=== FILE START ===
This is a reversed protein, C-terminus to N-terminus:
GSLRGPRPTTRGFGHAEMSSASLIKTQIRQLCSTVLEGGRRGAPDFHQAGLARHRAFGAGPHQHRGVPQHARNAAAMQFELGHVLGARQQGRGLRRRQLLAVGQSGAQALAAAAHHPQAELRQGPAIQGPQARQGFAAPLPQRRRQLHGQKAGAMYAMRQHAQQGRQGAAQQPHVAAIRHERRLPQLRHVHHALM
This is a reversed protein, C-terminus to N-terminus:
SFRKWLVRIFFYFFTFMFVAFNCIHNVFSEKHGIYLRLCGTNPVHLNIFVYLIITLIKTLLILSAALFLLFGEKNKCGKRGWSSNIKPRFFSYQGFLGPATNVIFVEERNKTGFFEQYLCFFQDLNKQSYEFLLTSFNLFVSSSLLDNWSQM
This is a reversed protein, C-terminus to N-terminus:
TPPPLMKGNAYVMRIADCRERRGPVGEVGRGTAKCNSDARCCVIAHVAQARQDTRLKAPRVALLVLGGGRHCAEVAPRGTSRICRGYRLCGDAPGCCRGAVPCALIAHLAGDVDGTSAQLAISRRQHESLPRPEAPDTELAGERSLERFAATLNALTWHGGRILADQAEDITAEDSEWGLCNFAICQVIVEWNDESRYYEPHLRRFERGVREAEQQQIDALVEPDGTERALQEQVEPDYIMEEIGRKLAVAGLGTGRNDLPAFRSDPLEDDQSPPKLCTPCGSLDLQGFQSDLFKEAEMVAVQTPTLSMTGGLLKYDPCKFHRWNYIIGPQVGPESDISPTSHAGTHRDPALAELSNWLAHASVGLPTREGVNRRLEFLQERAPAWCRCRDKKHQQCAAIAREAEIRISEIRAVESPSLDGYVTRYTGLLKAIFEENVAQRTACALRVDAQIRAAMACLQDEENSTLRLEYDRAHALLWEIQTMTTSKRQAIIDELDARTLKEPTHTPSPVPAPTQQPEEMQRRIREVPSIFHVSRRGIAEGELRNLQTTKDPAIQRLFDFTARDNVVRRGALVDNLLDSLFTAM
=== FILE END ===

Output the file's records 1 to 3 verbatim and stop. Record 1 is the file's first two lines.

This is a reversed protein, C-terminus to N-terminus:
GSLRGPRPTTRGFGHAEMSSASLIKTQIRQLCSTVLEGGRRGAPDFHQAGLARHRAFGAGPHQHRGVPQHARNAAAMQFELGHVLGARQQGRGLRRRQLLAVGQSGAQALAAAAHHPQAELRQGPAIQGPQARQGFAAPLPQRRRQLHGQKAGAMYAMRQHAQQGRQGAAQQPHVAAIRHERRLPQLRHVHHALM
This is a reversed protein, C-terminus to N-terminus:
SFRKWLVRIFFYFFTFMFVAFNCIHNVFSEKHGIYLRLCGTNPVHLNIFVYLIITLIKTLLILSAALFLLFGEKNKCGKRGWSSNIKPRFFSYQGFLGPATNVIFVEERNKTGFFEQYLCFFQDLNKQSYEFLLTSFNLFVSSSLLDNWSQM
This is a reversed protein, C-terminus to N-terminus:
TPPPLMKGNAYVMRIADCRERRGPVGEVGRGTAKCNSDARCCVIAHVAQARQDTRLKAPRVALLVLGGGRHCAEVAPRGTSRICRGYRLCGDAPGCCRGAVPCALIAHLAGDVDGTSAQLAISRRQHESLPRPEAPDTELAGERSLERFAATLNALTWHGGRILADQAEDITAEDSEWGLCNFAICQVIVEWNDESRYYEPHLRRFERGVREAEQQQIDALVEPDGTERALQEQVEPDYIMEEIGRKLAVAGLGTGRNDLPAFRSDPLEDDQSPPKLCTPCGSLDLQGFQSDLFKEAEMVAVQTPTLSMTGGLLKYDPCKFHRWNYIIGPQVGPESDISPTSHAGTHRDPALAELSNWLAHASVGLPTREGVNRRLEFLQERAPAWCRCRDKKHQQCAAIAREAEIRISEIRAVESPSLDGYVTRYTGLLKAIFEENVAQRTACALRVDAQIRAAMACLQDEENSTLRLEYDRAHALLWEIQTMTTSKRQAIIDELDARTLKEPTHTPSPVPAPTQQPEEMQRRIREVPSIFHVSRRGIAEGELRNLQTTKDPAIQRLFDFTARDNVVRRGALVDNLLDSLFTAM